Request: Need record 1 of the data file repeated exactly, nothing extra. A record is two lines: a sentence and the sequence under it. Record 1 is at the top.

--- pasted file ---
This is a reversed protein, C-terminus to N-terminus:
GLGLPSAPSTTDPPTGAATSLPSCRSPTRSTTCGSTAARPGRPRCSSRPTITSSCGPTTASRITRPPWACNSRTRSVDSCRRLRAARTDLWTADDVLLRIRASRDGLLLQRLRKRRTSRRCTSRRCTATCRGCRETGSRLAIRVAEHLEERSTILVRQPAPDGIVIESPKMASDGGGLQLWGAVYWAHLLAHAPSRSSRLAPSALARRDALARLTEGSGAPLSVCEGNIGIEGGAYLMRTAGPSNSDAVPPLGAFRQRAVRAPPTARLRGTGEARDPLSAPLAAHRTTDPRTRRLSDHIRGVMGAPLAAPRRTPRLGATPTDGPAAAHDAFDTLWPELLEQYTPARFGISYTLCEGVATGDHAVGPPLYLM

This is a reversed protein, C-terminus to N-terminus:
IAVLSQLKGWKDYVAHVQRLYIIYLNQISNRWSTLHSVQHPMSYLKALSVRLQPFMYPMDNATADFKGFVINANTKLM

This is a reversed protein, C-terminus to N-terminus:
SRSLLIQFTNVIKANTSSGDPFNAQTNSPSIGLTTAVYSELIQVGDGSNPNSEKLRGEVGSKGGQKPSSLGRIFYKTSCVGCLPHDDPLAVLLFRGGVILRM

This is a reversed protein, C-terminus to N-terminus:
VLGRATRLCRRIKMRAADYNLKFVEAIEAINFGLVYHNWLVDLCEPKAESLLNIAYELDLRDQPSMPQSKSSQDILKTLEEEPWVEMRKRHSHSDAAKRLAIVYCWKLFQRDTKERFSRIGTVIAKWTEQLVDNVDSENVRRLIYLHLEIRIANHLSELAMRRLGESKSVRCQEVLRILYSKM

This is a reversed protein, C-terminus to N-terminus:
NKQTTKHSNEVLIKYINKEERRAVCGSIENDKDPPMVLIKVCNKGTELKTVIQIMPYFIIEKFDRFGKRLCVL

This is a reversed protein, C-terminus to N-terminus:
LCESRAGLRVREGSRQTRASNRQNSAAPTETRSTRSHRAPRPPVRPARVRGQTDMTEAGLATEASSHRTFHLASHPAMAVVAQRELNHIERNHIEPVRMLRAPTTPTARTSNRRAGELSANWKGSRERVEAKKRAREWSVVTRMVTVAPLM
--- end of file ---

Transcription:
This is a reversed protein, C-terminus to N-terminus:
GLGLPSAPSTTDPPTGAATSLPSCRSPTRSTTCGSTAARPGRPRCSSRPTITSSCGPTTASRITRPPWACNSRTRSVDSCRRLRAARTDLWTADDVLLRIRASRDGLLLQRLRKRRTSRRCTSRRCTATCRGCRETGSRLAIRVAEHLEERSTILVRQPAPDGIVIESPKMASDGGGLQLWGAVYWAHLLAHAPSRSSRLAPSALARRDALARLTEGSGAPLSVCEGNIGIEGGAYLMRTAGPSNSDAVPPLGAFRQRAVRAPPTARLRGTGEARDPLSAPLAAHRTTDPRTRRLSDHIRGVMGAPLAAPRRTPRLGATPTDGPAAAHDAFDTLWPELLEQYTPARFGISYTLCEGVATGDHAVGPPLYLM